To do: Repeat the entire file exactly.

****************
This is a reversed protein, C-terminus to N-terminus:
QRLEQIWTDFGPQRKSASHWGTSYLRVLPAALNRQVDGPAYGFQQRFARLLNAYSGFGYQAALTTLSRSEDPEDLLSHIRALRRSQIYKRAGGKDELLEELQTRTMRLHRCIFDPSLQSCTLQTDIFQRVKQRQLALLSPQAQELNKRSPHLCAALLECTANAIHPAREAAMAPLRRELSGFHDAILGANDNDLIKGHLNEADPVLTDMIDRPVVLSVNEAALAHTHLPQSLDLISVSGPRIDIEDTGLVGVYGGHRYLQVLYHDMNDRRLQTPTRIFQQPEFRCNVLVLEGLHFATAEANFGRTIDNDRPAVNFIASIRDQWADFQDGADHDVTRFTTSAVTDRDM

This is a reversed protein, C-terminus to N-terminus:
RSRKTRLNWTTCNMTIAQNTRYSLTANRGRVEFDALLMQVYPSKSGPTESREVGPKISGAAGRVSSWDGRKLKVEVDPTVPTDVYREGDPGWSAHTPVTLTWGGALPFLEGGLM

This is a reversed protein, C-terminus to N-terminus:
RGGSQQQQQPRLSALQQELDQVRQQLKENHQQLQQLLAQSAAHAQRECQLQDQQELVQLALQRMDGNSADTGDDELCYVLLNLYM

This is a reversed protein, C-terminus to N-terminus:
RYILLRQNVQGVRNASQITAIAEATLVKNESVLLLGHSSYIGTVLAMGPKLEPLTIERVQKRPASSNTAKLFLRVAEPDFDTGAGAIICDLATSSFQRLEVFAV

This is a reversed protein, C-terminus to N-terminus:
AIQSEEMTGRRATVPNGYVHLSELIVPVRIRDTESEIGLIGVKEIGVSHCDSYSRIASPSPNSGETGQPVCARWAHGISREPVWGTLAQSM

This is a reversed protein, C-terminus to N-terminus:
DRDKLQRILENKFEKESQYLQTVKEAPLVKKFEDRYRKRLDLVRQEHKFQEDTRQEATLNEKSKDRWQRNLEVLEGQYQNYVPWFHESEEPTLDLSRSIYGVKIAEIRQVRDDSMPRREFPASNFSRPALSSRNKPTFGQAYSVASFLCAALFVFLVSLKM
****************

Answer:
This is a reversed protein, C-terminus to N-terminus:
QRLEQIWTDFGPQRKSASHWGTSYLRVLPAALNRQVDGPAYGFQQRFARLLNAYSGFGYQAALTTLSRSEDPEDLLSHIRALRRSQIYKRAGGKDELLEELQTRTMRLHRCIFDPSLQSCTLQTDIFQRVKQRQLALLSPQAQELNKRSPHLCAALLECTANAIHPAREAAMAPLRRELSGFHDAILGANDNDLIKGHLNEADPVLTDMIDRPVVLSVNEAALAHTHLPQSLDLISVSGPRIDIEDTGLVGVYGGHRYLQVLYHDMNDRRLQTPTRIFQQPEFRCNVLVLEGLHFATAEANFGRTIDNDRPAVNFIASIRDQWADFQDGADHDVTRFTTSAVTDRDM

This is a reversed protein, C-terminus to N-terminus:
RSRKTRLNWTTCNMTIAQNTRYSLTANRGRVEFDALLMQVYPSKSGPTESREVGPKISGAAGRVSSWDGRKLKVEVDPTVPTDVYREGDPGWSAHTPVTLTWGGALPFLEGGLM

This is a reversed protein, C-terminus to N-terminus:
RGGSQQQQQPRLSALQQELDQVRQQLKENHQQLQQLLAQSAAHAQRECQLQDQQELVQLALQRMDGNSADTGDDELCYVLLNLYM

This is a reversed protein, C-terminus to N-terminus:
RYILLRQNVQGVRNASQITAIAEATLVKNESVLLLGHSSYIGTVLAMGPKLEPLTIERVQKRPASSNTAKLFLRVAEPDFDTGAGAIICDLATSSFQRLEVFAV

This is a reversed protein, C-terminus to N-terminus:
AIQSEEMTGRRATVPNGYVHLSELIVPVRIRDTESEIGLIGVKEIGVSHCDSYSRIASPSPNSGETGQPVCARWAHGISREPVWGTLAQSM

This is a reversed protein, C-terminus to N-terminus:
DRDKLQRILENKFEKESQYLQTVKEAPLVKKFEDRYRKRLDLVRQEHKFQEDTRQEATLNEKSKDRWQRNLEVLEGQYQNYVPWFHESEEPTLDLSRSIYGVKIAEIRQVRDDSMPRREFPASNFSRPALSSRNKPTFGQAYSVASFLCAALFVFLVSLKM